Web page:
What’s more there are four difficulty modes included this time around with Casual available for those new to the experience as well as Normal, Hardcore and a new ultra-hard Realistic mode for those really wanting to test their skills. Hardcore is more than enough of a challenge though, with the Realistic option being just that.
One final Zombies feature that can’t be overlooked is the option to utilise Custom Mutations, also known as creating your own custom game mode for Zombies. This is where players can create their own custom rules such as which round to start on, the round cap – raised from 255 to 1,024 this time around – movement speed, headshots only and a ton of other options that can really tailor your game to how you see fit.
Other than Zombies, the multiplayer offering and Blackout, the final thing to mention for Black Ops 4 comes from the only remaining single-player option, something which can be found within Specialist HQ. Here players can play through a very basic mission with each of the Specialists before taking on a skirmish match-up to ensure they know how each one works. Unfortunately though, whilst this is supposed to bring an in-depth look into the background of each character, in reality all the missions really are are glorified tutorials of the characters you’ll be fighting to use in multiplayer. This is highly disappointing given the quality of the single player content we saw in last year’s Call of Duty title.
Whilst that covers all the action you’ll be able to get involved in, there are two other areas to pay attention to; the audio and visuals. After playing last year’s Call of Duty: WWII, I have to say the visual department does feel like a bit of a let-down. That’s not to say Black Ops 4 doesn’t look great as it certainly stands up to today’s visuals, but it’s hard to match the realistic visuals of WWII with the futuristic approach that surrounds this year’s entry. Yep, you’ll still see a highly polished finish to the way things look, however it doesn’t quite feel like it’s being bettered this time around. As for the audio though and that does have an exceptionally strong showing; from the thud of bullets hitting their target to the change in magazine as you reload mid-fight, there isn’t much you’ll find that doesn’t sound as it should. Further still, plug in a pair of stereo headphones and you’ll find your ears being bombarded from all sides, something which increases the realism of the sounds in battle.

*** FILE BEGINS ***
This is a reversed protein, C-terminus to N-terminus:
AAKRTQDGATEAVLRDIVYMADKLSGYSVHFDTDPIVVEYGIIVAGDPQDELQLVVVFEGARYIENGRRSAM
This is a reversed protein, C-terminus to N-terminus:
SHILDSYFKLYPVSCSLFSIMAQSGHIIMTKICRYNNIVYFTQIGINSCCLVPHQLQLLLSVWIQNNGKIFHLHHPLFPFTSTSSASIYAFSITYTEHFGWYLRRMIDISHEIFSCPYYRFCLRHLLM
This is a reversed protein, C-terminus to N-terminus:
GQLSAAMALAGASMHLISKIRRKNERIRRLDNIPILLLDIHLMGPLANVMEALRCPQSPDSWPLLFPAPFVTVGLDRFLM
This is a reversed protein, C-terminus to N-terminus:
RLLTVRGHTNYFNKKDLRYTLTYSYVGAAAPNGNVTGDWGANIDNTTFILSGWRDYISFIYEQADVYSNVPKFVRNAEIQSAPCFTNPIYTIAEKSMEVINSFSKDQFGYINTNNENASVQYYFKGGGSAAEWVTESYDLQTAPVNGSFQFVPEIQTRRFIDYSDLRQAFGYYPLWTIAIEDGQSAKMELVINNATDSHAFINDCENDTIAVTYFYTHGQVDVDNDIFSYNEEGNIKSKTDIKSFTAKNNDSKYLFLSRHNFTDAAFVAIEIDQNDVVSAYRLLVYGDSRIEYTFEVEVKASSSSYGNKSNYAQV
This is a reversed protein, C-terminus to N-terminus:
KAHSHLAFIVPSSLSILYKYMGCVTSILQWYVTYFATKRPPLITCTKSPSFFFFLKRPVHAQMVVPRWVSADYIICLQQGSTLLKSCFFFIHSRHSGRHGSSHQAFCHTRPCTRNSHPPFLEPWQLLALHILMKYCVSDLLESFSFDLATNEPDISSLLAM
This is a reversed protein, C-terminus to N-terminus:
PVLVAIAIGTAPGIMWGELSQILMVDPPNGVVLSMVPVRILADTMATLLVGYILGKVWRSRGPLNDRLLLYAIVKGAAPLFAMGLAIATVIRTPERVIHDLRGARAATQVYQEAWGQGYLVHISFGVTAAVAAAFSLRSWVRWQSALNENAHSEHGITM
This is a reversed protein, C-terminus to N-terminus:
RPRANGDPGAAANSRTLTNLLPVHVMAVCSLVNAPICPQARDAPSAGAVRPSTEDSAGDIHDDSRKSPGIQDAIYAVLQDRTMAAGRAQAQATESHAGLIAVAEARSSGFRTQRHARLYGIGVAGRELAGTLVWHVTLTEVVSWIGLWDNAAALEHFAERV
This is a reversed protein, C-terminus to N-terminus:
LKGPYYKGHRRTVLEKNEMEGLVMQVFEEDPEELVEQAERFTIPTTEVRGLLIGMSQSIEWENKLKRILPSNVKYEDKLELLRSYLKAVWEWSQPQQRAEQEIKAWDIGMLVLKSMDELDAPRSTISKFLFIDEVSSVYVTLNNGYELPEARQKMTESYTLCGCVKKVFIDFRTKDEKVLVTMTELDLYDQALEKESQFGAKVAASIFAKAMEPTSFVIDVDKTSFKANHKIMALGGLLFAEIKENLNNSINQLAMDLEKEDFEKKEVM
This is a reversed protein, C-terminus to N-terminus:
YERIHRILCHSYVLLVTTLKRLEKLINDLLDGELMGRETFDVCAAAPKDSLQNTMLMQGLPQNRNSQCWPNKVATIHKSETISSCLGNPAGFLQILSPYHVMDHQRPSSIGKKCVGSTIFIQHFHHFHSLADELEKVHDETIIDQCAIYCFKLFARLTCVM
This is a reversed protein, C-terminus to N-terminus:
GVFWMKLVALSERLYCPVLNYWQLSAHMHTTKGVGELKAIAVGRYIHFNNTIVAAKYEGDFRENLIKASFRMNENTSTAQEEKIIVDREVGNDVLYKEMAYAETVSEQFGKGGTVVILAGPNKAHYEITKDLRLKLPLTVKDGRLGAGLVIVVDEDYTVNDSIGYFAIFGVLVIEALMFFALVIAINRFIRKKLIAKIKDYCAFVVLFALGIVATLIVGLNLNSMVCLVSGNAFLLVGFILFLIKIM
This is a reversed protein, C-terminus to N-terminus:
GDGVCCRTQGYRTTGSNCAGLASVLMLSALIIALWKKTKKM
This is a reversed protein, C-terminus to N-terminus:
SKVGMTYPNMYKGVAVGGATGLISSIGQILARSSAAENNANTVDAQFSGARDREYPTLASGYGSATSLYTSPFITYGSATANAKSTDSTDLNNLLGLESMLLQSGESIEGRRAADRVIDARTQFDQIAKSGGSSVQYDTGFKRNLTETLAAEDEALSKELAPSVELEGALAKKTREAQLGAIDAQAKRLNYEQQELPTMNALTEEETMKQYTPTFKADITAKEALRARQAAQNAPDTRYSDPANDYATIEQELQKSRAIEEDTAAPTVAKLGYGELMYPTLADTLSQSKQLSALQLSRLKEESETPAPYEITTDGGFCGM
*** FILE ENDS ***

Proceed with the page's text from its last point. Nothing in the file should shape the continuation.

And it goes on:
Many will be happy to see the most popular side to Call of Duty given the main focus this time around, but the lack of anything new and intuitive makes it feel more like a rushed out cash grab than a genuine new entry into one of the world’s most popular franchises. The new Blackout mode certainly deserves applause, and the Zombies experience is better than ever, but at the same time eyes should be cast towards the fact that players are paying time and time again for the same experience that brings minimal change with each entry.